“During the Cold War between the Soviet Union and the United States, huge stockpiles of uranium were amassed and tens of thousands of nuclear weapons were created using enriched uranium and plutonium made from uranium. Since the break-up of the Soviet Union in 1991, an estimated 600 short tons (540 metric tons) of highly enriched weapons grade uranium (enough to make 40,000 nuclear warheads) have been stored in often inadequately guarded facilities in the Russian Federation and several other former Soviet states.[12] Police in Asia, Europe, and South America on at least 16 occasions from 1993 to 2005 have intercepted shipments of smuggled bomb-grade uranium or plutonium, most of which was from ex-Soviet sources.[12] From 1993 to 2005 the Material Protection, Control, and Accounting Program, operated by the federal government of the United States, spent approximately US $550 million to help safeguard uranium and plutonium stockpiles in Russia.[12] This money was used for improvements and security enhancements at research and storage facilities. Scientific American reported in February 2006 that in some of the facilities security consisted of chain link fences which were in severe states of disrepair. According to an interview from the article, one facility had been storing samples of enriched (weapons grade) uranium in a broom closet before the improvement project; another had been keeping track of its stock of nuclear warheads using index cards kept in a shoe box.[45]

Some other observations from the article below:

“Uranium is a naturally occurring element that can be found in low levels within all rock, soil, and water. Uranium is the 51st element in order of abundance in the Earth’s crust. Uranium is also the highest-numbered element to be found naturally in significant quantities on Earth and is almost always found combined with other elements.[10] Along with all elements having atomic weights higher than that of iron, it is only naturally formed in supernovae.[46] The decay of uranium, thorium, and potassium-40 in the Earth’s mantle is thought to be the main source of heat[47][48] that keeps the outer core liquid and drives mantle convection, which in turn drives plate tectonics. […]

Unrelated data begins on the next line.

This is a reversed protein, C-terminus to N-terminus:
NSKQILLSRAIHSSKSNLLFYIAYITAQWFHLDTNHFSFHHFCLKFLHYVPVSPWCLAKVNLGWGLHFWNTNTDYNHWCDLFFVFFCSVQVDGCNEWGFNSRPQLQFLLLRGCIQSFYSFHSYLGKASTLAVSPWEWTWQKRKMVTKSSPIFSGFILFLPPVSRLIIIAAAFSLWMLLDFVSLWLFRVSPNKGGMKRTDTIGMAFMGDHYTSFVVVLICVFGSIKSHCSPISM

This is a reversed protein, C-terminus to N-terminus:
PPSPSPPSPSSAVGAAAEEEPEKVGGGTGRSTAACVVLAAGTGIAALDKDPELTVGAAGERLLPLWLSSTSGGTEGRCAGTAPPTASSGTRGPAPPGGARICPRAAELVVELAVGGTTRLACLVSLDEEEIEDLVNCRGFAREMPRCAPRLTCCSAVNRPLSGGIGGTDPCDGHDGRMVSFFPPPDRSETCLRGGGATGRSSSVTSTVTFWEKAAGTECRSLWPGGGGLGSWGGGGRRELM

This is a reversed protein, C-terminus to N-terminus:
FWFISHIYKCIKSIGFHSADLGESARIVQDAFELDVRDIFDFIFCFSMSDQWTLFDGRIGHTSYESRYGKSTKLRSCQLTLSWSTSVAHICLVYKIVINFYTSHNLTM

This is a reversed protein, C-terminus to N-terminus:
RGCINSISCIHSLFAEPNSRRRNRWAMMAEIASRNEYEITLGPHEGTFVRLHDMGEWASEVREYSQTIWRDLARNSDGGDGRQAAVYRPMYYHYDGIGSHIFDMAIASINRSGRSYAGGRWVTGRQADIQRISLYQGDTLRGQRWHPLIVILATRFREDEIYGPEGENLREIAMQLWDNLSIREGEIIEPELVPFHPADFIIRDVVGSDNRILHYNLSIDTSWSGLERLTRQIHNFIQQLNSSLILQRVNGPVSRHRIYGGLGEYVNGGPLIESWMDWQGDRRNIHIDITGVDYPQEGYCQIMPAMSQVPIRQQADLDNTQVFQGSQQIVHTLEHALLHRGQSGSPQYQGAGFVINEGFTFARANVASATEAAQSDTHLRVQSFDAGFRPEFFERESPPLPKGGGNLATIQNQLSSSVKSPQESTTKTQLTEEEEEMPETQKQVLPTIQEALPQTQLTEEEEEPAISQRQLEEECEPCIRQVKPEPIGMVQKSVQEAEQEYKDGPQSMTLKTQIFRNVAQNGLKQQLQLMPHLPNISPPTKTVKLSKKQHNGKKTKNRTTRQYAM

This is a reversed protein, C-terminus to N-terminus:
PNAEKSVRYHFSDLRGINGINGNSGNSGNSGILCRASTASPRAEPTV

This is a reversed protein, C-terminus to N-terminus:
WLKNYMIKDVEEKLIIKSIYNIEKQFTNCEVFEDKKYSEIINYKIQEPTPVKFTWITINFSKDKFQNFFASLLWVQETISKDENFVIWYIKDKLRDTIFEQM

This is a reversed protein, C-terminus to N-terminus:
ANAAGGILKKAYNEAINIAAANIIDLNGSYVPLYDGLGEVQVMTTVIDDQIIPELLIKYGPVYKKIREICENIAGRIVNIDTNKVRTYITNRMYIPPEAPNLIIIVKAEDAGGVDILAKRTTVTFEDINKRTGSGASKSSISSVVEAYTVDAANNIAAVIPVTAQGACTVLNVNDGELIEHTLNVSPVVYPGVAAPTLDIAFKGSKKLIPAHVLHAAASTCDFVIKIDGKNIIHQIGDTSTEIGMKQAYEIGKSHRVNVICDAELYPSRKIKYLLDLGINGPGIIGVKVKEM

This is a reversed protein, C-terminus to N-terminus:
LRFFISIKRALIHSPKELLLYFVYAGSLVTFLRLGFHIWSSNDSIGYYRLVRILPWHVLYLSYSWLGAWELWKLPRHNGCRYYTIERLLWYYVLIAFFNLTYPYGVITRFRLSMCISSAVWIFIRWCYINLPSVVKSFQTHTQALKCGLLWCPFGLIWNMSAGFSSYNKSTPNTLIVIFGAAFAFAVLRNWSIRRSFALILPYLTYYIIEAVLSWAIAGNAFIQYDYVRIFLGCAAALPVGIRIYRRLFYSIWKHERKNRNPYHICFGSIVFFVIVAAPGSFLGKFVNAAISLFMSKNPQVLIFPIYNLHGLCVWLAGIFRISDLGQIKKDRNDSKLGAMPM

Natural uranium consists of three major isotopes: uranium-238 (99.28% natural abundance), uranium-235 (0.71%), and uranium-234 (0.0054%). […] Uranium-238 is the most stable isotope of uranium, with a half-life of about 4.468×109 years, roughly the age of the Earth. Uranium-235 has a half-life of about 7.13×108 years, and uranium-234 has a half-life of about 2.48×105 years.[82] For natural uranium, about 49% of its alpha rays are emitted by each of 238U atom, and also 49% by 234U (since the latter is formed from the former) and about 2.0% of them by the 235U. When the Earth was young, probably about one-fifth of its uranium was uranium-235, but the percentage of 234U was probably much lower than this. […]